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How old bread baking techniques can reduce irritable bowel disease

Blog-Post_05-2020_EN

  The University of Hohenheim in Germany has issued a press release stating that there is still hope for patients with irritable bowel syndrome.

What is irritable bowel syndrome and what are its symptoms? David Warmflash, M.D., a scientist from Portland, USA, describes this in his article published in ChemMatters:

«Irritable bowel syndrome is a common colon disorder that causes abdominal pain, bloating and diarrhea. This is due to fermentable sugars. However, intolerance to FODMAP's depends on which FODMAPs are consumed».

David Warmflash, M.D

What do the letters F, O, D, M, P mean in the acronym FODMAP's?

  • F stands for fermentable; it refers to what happens to O, D, M and P when the small intestine doesn't provide enough enzymes to digest them. The letter F refers to the process of fermentation that causes the problems.
  • O stands for oligosaccharides; they are a type of carbohydrate. All undigested oligosaccharides pass through the small intestine into the colon before they are excreted from the body. When they reach the large intestine, they cause discomfort such as flatulence and diarrhea.
  • D stands for disaccharide; Disaccharides are carbohydrate molecules. As with oligosaccharides, there are many types, but enzymes break down only a few of them. Any undigested disaccharide that reaches the colon, like oligosaccharides, causes complaints such as bloating and diarrhea.
  • M stands for monosaccharides. Although most people have no problems with the intake of ordinary monosaccharides, such as glucose, some people do not ingest other monosaccharides that are found in food. A typical example is fructose, which can be made from sucrose, granulated sugar or fruit.
  • P stands for polyols; these compounds are also known as sugar alcohols. Three common examples of polyols are sorbitol, mannitol and xylitol, which are added to chewing gum, for example, because they have a sweet taste. However, sorbitol, mannitol and xylitol are not absorbed into the bloodstream and reach the colon from the small intestine before they are excreted.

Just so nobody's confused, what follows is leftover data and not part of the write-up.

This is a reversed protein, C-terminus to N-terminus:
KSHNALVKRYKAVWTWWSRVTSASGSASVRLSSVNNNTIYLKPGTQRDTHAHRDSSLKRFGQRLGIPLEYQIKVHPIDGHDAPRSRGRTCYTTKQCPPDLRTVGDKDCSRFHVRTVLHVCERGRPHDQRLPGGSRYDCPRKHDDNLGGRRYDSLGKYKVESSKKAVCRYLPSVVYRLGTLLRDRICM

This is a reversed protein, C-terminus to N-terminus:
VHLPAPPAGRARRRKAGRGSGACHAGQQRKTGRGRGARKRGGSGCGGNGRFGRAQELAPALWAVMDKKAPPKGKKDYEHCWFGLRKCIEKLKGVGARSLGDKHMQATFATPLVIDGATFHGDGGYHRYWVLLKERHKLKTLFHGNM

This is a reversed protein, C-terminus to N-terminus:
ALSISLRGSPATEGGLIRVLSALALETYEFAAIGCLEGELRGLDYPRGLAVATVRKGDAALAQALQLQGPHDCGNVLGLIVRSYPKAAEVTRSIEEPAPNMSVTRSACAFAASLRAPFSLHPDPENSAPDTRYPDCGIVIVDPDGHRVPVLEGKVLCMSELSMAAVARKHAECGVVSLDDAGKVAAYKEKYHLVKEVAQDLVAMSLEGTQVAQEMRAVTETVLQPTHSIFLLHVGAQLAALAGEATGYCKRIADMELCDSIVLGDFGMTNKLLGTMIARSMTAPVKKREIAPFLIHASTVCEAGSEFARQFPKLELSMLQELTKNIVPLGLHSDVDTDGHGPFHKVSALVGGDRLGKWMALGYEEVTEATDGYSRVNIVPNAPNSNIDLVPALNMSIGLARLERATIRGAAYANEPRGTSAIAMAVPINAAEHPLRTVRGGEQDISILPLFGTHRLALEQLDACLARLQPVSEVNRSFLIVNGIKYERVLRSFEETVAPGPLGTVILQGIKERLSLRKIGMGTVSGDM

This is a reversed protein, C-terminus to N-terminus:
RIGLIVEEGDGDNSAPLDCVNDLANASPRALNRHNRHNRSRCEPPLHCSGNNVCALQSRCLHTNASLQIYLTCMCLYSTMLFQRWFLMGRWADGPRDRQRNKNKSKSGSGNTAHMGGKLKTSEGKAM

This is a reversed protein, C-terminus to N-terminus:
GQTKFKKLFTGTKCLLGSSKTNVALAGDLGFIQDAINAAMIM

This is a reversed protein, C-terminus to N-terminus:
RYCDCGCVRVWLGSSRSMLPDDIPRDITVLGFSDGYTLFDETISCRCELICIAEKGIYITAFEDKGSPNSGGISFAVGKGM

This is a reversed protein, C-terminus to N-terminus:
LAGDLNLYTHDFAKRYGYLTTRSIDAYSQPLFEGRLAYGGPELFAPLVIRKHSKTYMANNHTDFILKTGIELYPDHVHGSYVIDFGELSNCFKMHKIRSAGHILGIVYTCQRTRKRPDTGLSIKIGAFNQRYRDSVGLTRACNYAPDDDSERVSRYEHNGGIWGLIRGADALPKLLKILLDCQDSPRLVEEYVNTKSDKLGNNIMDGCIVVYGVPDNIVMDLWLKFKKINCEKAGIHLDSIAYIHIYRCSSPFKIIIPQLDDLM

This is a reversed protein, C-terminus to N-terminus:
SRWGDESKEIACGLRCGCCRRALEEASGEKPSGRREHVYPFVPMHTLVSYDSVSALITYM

By fermenting carbohydrates, the bacteria extract energy from our colon by producing gas. The gases that form together with small undigested traces of oligosaccharides cause a so-called osmotic effect. As a result, the stool becomes more watery than normal, and this whole process leads to bloating, diarrhea, and pain.

This is the explanation for how irritable bowel syndrome is caused, and now we want to see what the University of Hohenheim has to say about it:

The fact that every German consumes 80 kg of bread a year was reason enough for the Hohenheim researchers Prof. Dr. Dr. h.c. Reinhold Carle and PD Dr. Friedrich Longin and their teams to find out how many FODMAPs the different types of grain contain. The analyst of plant foods and the plant breeders determined the proportions of the low-molecular sugar in the respective whole grain flours in a complex (so-called chromatographic) analysis process.

The surprising result: Einkorn contains even more FODMAPs than common wheat. They are present in smaller quantities in emmer, spelt and durum, but not to the extent that this explains the relief reported by many patients with irritable bowel disease.

In the next step, the researchers examined the preparation of the dough because the basic components of the flour were not known to determine the FODMAPs content in the baked goods made from them. They analyzed doughs made from the flour after rising for one, two, four and four and a half hours.

The dough showed the highest levels of FODMAPs in all grains after one hour, in the ancient grains emmer and spelt less than in common wheat, however also there more than at the beginning of the dough preparation. After four and a half hours, even the common wheat dough contained only 10 percent of the low molecular weight sugar. The types of grain themselves are therefore not decisive, but above all the type of dough preparation. 

Dr. Longin of the State Plant Breeding Institute says:

«It is not the wheat itself that we find to be incompatible, but rather the way we bake bread. Slower dough preparation increases the quality of the bread and improves its taste».

Dr. Longin

References

  • Ziegler, J.U., Steiner, D., Longin C.F.H., Würschum, T., Schweiggert R.M., Carle, R. (2016): Wheat and the irritable bowel syndrome – FODMAP levels of modern and ancient species and their retention during bread making; in: "Journal of Functional Foods" 25 (2016), 257–266, doi: 10.1016/j.jff.2016.05.019.
  • http://www.sciencedirect.com/science/article/pii/S1756464616301463
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